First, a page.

Apley’s Distraction Test

Orthopedic Exam / Special Tests for Physical Therapy: KNEE

Apley’s Distraction Test Overview: Collateral Ligament Injuries

The knee is the largest joint in your body and one of the most complex. It is also vital to movement. Your knee ligaments connect your thighbone to your lower leg bones. Knee ligament sprains or tears are a common sports injury. Athletes who participate in direct contact sports like football or soccer are more likely to injure their collateral ligaments.


Three bones meet to form your knee joint: your thighbone (femur), shinbone (tibia), and kneecap (patella). Your kneecap sits in front of the joint to provide some protection.

Bones are connected to other bones by ligaments. There are four primary ligaments in your knee. They act like strong ropes to hold the bones together and keep your knee stable.

Cruciate Ligaments:

Cruiciate ligaments are found inside your knee joint. They cross each other to form an “X” with the anterior cruciate ligament in front and the posterior cruciate ligament in back. The cruciate ligaments control the back and forth motion of your knee.

Collateral Ligaments:

Collateral ligaments are found on the sides of your knee. The medial or “inside” collateral ligament (MCL) connects the femur to the tibia. The lateral or “outside” collateral ligament (LCL) connects the femur to the smaller bone in the lower leg (fibula). The collateral ligaments control the sideways motion of your knee and brace it against unusual movement.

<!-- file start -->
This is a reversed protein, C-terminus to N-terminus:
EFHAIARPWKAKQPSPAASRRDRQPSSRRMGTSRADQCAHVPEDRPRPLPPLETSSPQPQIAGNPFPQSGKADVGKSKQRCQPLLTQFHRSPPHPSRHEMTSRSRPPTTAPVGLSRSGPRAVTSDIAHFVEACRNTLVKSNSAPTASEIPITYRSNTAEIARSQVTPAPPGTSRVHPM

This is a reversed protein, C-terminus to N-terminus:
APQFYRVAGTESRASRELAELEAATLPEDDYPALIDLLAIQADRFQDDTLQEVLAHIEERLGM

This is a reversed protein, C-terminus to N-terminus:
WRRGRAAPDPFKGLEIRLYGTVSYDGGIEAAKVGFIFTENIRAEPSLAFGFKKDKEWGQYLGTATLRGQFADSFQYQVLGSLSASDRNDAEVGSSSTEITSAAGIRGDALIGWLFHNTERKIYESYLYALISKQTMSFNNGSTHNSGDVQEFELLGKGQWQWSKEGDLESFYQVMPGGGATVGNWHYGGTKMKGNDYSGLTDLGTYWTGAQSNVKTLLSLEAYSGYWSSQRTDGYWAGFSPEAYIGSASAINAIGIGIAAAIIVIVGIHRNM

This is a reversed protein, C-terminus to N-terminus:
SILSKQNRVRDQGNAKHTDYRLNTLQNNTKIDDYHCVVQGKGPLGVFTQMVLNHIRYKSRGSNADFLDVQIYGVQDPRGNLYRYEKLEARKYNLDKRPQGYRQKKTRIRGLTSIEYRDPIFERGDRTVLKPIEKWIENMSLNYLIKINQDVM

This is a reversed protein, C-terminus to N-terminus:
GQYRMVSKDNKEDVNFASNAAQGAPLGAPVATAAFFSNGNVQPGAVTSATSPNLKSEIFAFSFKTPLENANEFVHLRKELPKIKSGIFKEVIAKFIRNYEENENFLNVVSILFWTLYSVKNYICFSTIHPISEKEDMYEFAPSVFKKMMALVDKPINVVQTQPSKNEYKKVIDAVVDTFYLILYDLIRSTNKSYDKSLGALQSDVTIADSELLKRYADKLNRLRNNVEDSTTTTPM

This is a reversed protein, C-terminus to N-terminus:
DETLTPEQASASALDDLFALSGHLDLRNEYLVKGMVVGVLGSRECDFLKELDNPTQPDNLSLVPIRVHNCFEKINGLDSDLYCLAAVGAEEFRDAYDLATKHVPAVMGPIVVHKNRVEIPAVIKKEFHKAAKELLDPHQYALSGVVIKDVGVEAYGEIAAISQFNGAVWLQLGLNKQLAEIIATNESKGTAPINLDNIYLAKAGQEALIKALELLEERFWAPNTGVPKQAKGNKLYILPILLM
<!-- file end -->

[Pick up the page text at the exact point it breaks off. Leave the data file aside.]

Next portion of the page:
Special Test:  Apley’s Distraction Test


  • To test for the integrity of the Collateral Knee Ligaments

Video Demo Instructions, Procedure, Positive Test:

Special Test: Apleys Distraction Test Video Demo (Procedure below)


Special Test: Apleys Distraction Test: PROCEDURE:

• Patient is prone, with their affected knee flexed 90°
• Therapist places their own knee on patient’s posterior thigh to stabilize
• Therapist grasps patient’s leg proximal to the ankle
• Therapist applies traction to the tibia towards the ceiling (this distracts the knee joint) –then apply internal and external rotation of the tibia while tractioning.

Special Test: Apley’s Distraction Test:Positive Sign:

  • Pain on the medial side = medial collateral ligament damage/ injury
  • Pain on the lateral side = lateral collateral ligament damage/ injury